UK Enters Negative Inflation

By Rowan Williams
  • – UK enters negative inflation
  • – Former Thai PM Yingluck on trial
  • – AIIB founding members to meet this week


The UK inflation rate turned negative in April for the first time on record, new figures from the Office for National Statistics (ONS) have shown. The Consumer Prices Index (CPI) – a standard measure of inflation in Britain – fell to -0.1 percent in April, with the fall primarily attributed to falling air fares and ferry ticket prices. The ONS estimates that the last period of negative inflation occurred in 1960, before current records began, when prices fell by 0.6 percent. The fall had been expected by UK monetary authorities: Chancellor George Osborne has said that the fall will be temporary, and not turn into more damaging deflation. Independent analysts have agreed that the fall should be temporary, and could help to boost short-term economic growth. Interest rates are also expected to be kept at a record low in light of the news. The Bank of England has said that inflation should rise later in 2015 once comparisons with figures the year previous no longer have to take in the effects of last year’s drop in oil prices.

The former Prime Minister of Thailand, Yingluck Shinawatra, has begun trial for criminal negligence in Bangkok. Yingluck spoke only to plead not guilty in the court, and was granted bail on the condition she may not leave Thailand. Yingluck stands accused of negligence in a rice subsidy scheme; under the alleged scheme, rice farmers in rural areas that largely supported Yingluck’s party were paid double the market rate for their crops, in a programme that cost the government billions of dollars. If found guilty, Yingluck could face a ten-year prison sentence. Yingluck told supporters outside court that she would prove her innocence. Yingluck served as Thailand’s Prime Minister until May 2014, when she was forced from office by a military coup. The next hearing in the trial has been scheduled for 21 July.

Representatives from the founding nations of the China-led Asian Infrastructure Investment Bank (AIIB) will meet in Singapore this week to discuss operational policies for the bank’s establishment. Attendees will also discuss the draft articles of agreement for the bank. The AIIB currently comprises of 57 member countries, with the US, Japan and Canada absent. Beijing has said it will not wield a veto within the AIIB – a move that will differentiate the AIIB from the US-led World Bank, where Washington holds a limited veto. AIIB founding member countries will initially pay one fifth of the bank’s authorised capital of US$50 billion.

The Papers

News of nurse Victorino Chua, who was found guilty on Monday of murdering two patients and poisoning 20 others, makes the front pages of several tabloid papers today as well as The Daily Telegraph. The Telegraph leads with a report into the “Scandal of the foreign nurses with bogus papers” after doubts arose over the validity of Chua’s qualifications. According to the paper, the number of nurses in the UK using bogus qualifications could be in the thousands. The Times leads with news that a Russian “supergrass” businessman found dead at his home in Surrey had been poisoned. Russian whistleblower Alexander Peripilichnyy, who wished to investigate corrupt Moscow tax officials, may have been killed by a rare poison, a pre-inquest has heard. The Guardian leads with news of “the fossil fuel industry’s $5.3tn dirty secret”. According to the paper, the amount of annual subsidies spent worldwide funding the oil, gas and coal industry totals £3.4 trillion a year. The International Monetary Fund has called the figures “shocking”, and said that the figure is greater than global governments’ spending on health. The Financial Times also leads with an oil-related story, reporting that falling oil prices have led to “$100bn of projects on ice as majors retreat”. Major oil industry firms have pulled out of spending on new projects, the paper writes, with “Canada hit hardest” by the retreat. The Independent leads with news that allies of former Labour Party Leader Ed Miliband have condemned a “leadership ‘stitch-up’”, with politicians accusing one trade union of “trying to keep modernisers off the ballot paper” in the Labour leadership contest.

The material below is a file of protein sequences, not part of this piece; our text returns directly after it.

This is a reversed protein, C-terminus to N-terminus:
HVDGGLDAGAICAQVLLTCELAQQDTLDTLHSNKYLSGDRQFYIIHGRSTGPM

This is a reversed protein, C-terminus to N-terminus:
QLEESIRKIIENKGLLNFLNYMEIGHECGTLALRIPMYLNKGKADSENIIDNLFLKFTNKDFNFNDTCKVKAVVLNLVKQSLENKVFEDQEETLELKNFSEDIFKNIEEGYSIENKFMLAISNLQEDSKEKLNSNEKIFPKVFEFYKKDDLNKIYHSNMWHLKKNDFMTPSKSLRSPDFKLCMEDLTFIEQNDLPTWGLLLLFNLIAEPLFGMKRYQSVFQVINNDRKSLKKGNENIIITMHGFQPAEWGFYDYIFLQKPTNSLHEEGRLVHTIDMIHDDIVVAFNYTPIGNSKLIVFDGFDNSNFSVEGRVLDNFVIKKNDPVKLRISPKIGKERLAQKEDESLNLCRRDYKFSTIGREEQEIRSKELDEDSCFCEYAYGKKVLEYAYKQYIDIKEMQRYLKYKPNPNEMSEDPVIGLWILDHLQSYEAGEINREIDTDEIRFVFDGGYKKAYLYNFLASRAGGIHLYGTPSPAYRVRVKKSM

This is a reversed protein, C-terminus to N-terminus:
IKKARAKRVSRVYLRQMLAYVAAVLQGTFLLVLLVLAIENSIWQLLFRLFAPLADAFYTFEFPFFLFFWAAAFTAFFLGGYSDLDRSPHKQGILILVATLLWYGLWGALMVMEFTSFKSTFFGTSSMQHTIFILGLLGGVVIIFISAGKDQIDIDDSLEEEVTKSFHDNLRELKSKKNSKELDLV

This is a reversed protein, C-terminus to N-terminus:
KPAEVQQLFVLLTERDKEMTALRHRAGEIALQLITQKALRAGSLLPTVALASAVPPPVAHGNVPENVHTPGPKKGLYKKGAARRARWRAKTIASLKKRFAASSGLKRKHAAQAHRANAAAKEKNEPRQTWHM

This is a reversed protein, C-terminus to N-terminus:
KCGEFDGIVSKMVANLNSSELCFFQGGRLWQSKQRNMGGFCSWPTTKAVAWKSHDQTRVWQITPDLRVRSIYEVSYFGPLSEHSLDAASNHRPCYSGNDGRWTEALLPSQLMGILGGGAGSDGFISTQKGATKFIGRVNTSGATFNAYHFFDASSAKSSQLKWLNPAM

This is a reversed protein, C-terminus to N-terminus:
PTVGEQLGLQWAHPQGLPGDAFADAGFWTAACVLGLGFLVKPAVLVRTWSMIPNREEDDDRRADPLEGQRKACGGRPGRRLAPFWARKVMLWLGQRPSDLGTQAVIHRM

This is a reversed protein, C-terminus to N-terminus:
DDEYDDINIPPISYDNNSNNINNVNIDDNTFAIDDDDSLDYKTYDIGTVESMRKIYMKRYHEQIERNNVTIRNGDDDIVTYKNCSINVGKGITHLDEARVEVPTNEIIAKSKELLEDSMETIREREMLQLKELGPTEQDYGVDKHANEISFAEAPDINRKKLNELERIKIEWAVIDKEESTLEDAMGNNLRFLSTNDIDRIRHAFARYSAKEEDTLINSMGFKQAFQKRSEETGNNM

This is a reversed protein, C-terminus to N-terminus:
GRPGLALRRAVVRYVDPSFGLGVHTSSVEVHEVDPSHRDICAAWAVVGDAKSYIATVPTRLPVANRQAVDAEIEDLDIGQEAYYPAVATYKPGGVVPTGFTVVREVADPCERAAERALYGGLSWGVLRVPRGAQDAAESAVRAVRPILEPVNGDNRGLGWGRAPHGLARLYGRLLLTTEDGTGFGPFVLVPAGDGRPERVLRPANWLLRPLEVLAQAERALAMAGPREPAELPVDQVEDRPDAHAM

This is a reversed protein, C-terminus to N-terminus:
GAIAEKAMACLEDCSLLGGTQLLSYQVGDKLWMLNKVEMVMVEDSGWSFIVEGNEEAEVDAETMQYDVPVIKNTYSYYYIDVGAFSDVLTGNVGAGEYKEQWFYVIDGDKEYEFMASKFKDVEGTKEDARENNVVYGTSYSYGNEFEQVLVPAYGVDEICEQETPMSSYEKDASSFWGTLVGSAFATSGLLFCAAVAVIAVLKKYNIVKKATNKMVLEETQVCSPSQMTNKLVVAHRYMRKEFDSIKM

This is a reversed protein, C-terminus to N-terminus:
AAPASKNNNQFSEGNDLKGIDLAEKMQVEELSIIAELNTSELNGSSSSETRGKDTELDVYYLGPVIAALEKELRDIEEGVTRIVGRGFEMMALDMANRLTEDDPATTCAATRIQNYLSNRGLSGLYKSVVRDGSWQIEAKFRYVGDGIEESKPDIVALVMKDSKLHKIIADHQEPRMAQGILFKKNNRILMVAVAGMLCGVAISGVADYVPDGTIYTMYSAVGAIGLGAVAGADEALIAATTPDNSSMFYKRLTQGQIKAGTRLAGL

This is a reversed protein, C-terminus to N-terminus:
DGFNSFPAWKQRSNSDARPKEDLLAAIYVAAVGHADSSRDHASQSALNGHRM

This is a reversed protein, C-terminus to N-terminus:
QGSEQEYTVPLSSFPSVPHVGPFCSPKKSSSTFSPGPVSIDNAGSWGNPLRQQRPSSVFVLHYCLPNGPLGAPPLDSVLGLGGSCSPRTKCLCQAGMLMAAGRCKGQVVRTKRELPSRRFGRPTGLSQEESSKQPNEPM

British Media on China

On Li Keqiang’s visit to South America: Premier Li Keqiang’s eight-day tour of Latin America has received coverage from the BBC and Daily Telegraph. The BBC writes that Premier Li is seeking “deals” in Latin America, reporting that China is “expected to sign infrastructure deals worth at least $50bn” in Brazil alone. The BBC also features a video report on the story, focusing on the mutually beneficial nature of the relationship between China and Latin America. The Daily Telegraph writes that Premier Li is on a “charm offensive” in the region, but notes “controversy” over China’s plans to fund construction of a railway through the Amazon rainforest. The paper also reports denials from Beijing that China’s interest in the region equates to “muscling in on the United States’ ‘backyard’”.

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